Equally in point are those which speak of the end of a godly and an ungodly life. Rom. 6: 22. Ye have your fruit unto holiness, and your end everlasting life. For the wages of sin is death, but the gift of God is eternal life through Jesus Christ our Lord. Phil. 3: 19. Whose end is destruction. Heb. 6: 8. Whose end is to be burned. 2 Cor. 11: 15. Whose end is according to their works. Prov. 11: 7. When a wicked man dieth, his expectations shall perish.-14: 32. The wicked is driven away in his wickedness, but the righteous hath hope in his death. Job 27: 8. For what is the hope of the hypocrite, though he hath gained, when God taketh away his soul? Here there is a great difference made between the end of the righteous, and of the wicked. In one case the end is everlasting life, and eternal life through Jesus Christ. And in the other it is represented as death, destruction, perishing of the expectation in death, burning, and hopelessness in the taking away of the soul. And if the career of the wicked ends in this, there can be no eternal glory to them beyond it. Do you say these expressions do not mean the last, the absolutely final state, of the wicked and of the righteous? Where is your evidence? The expression is, "Having your fruit unto holiness, and your end everlasting life." But if these fail of convincing you that the last end is meant we will quote one in which that is expressly said. Numb. 23: 10. Let me die the death of the righteous, and let my last end be like his. Here a difference is made between the last end of the righteous and of the wicked.

Equally inconsistent with the hope that all will be saved is that class of passages, which speak of destruction without mercy. James 2: 13. For he shall have judgment without mercy that hath showed no mercy. See how this is at total variance with the scheme of the Universalists. They tell us that all God's judgments are for the good of the person punished; that is that men have no judgments but what are in mercy, which es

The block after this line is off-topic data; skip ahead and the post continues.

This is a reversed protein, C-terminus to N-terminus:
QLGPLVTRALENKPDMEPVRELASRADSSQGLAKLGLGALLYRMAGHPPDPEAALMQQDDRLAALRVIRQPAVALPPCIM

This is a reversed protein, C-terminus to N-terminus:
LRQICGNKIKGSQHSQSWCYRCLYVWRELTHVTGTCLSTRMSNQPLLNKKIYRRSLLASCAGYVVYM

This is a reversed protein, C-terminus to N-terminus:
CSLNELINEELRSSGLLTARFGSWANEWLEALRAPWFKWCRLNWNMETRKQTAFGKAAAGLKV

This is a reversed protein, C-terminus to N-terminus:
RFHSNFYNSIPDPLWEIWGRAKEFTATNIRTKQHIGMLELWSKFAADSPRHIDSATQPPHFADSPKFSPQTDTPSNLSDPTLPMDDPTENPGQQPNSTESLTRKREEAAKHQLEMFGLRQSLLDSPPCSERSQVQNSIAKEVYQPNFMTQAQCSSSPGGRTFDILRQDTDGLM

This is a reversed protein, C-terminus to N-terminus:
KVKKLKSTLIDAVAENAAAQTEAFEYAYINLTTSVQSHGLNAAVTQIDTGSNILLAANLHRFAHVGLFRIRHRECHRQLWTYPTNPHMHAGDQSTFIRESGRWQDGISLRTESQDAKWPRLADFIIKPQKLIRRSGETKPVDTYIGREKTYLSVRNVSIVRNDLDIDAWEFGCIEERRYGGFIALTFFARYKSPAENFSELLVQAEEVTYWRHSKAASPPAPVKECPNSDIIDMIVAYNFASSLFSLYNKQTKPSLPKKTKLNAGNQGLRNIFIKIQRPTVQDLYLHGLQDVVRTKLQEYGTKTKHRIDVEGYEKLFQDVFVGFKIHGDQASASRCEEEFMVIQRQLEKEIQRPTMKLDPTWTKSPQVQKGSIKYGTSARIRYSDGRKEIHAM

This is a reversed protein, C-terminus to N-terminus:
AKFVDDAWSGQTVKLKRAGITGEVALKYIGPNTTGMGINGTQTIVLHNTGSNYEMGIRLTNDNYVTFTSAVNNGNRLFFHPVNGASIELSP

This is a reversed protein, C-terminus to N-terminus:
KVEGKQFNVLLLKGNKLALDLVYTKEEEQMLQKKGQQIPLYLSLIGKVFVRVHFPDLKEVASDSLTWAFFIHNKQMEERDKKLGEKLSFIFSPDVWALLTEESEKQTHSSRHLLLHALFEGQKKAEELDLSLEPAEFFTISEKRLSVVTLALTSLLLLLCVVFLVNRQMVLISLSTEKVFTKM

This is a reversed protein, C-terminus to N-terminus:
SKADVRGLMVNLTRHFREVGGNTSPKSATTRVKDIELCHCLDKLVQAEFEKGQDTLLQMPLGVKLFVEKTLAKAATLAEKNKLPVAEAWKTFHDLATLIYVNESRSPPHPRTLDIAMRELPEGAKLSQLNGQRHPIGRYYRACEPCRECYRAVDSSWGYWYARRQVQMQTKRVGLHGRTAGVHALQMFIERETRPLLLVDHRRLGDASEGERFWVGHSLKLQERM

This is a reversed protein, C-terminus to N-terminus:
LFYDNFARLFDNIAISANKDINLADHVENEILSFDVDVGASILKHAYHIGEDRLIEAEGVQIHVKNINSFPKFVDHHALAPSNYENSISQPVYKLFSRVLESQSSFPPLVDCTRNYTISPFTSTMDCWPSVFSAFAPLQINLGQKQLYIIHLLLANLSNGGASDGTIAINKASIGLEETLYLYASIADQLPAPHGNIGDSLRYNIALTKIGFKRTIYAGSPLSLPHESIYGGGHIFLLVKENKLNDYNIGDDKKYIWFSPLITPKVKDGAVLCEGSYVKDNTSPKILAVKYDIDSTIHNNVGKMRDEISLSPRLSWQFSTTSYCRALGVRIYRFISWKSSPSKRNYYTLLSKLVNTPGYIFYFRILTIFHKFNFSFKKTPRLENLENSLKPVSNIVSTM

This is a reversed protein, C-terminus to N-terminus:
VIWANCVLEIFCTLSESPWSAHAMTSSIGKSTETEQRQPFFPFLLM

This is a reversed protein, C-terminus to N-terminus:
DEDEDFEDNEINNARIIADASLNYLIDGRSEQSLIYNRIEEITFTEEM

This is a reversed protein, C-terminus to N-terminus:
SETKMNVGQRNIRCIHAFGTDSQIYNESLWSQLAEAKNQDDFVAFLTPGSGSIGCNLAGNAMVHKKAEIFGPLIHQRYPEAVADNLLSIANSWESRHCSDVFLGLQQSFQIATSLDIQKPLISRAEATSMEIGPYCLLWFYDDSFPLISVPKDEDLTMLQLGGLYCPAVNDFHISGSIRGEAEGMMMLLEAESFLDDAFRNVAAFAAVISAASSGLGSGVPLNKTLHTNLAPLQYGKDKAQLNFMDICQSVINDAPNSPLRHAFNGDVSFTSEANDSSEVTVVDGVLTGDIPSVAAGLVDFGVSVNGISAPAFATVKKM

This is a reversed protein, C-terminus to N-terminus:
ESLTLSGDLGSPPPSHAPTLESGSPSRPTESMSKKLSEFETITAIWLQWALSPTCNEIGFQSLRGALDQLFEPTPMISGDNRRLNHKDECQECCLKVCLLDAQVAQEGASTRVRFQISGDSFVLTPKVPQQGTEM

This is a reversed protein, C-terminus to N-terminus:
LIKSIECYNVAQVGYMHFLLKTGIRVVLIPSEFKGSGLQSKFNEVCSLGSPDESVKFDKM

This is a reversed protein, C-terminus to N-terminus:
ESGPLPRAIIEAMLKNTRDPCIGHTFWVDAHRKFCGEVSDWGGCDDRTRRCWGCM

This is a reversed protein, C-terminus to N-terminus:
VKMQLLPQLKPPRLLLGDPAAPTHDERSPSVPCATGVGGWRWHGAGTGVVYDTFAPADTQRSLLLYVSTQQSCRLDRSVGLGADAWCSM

sentially amounts to mercy without judgment, where God says some shall have judgment without mercy. Prov. 29: 1. He that being often reproved, hardeneth his neck, shall suddenly be destroyed, and that without remedy. Prov 6:15. Therefore shall his calamnity come suddenly; suddenly shall he be broken without remedy. 1 Thes. 5: 2. For yourselves know perfectly, that the day of the Lord cometh as a thief in the night. For when they shall say peace, and safety, then sudden destruction cometh upon them, and they shall not escape. There is then a destruction coming upon the ungodly which admits of no escape or remedy. It must then be an infliction of God's anger which will last as long as their existence. Harmonizing with this idea is, 1 John 5: 16. If a man see his brother sin a sin which is not unto death, he shall ask and he shall give him life for a sin which is not unto death. There is a sin unto death. I do not say he shall pray for it. And why not pray for such, if their salvation be possible, nay certain? Does God forbid his people to pray for those whom he himself is willing to receive to eternal honor? Heb. 10: 26. For if we sin wilfully, after that we have received the knowledge of the truth, there remaineth no more sacrifice for sin, but a certain fearful looking for of judgment, and fiery indignation, which shall devour the adversary. If there be no more sacrifice for sin, and if judgment and devouring indignation remain for some, salvation of course is excluded. Nor is it out of place here to introduce what Christ said of Judas. Mark 14: 21. Woe to that man by whom the Son of Man is betrayed. Good were it for that man if he never had been born. Now on the Universalist hypothesis, what does Judas suffer which made his existence on the whole a calamity? Did the few hours of remorse and the pains of suicide, overbalance the joys of the eternal heaven, to which his violent and guilty death introduced him? Had his whole life been one of endurance beyond what mortal ever yet endured, it would not have been an atom beside eternal weight of glory in heaven. It would not have been good for him not to have been born, if there were no suffering for him after death.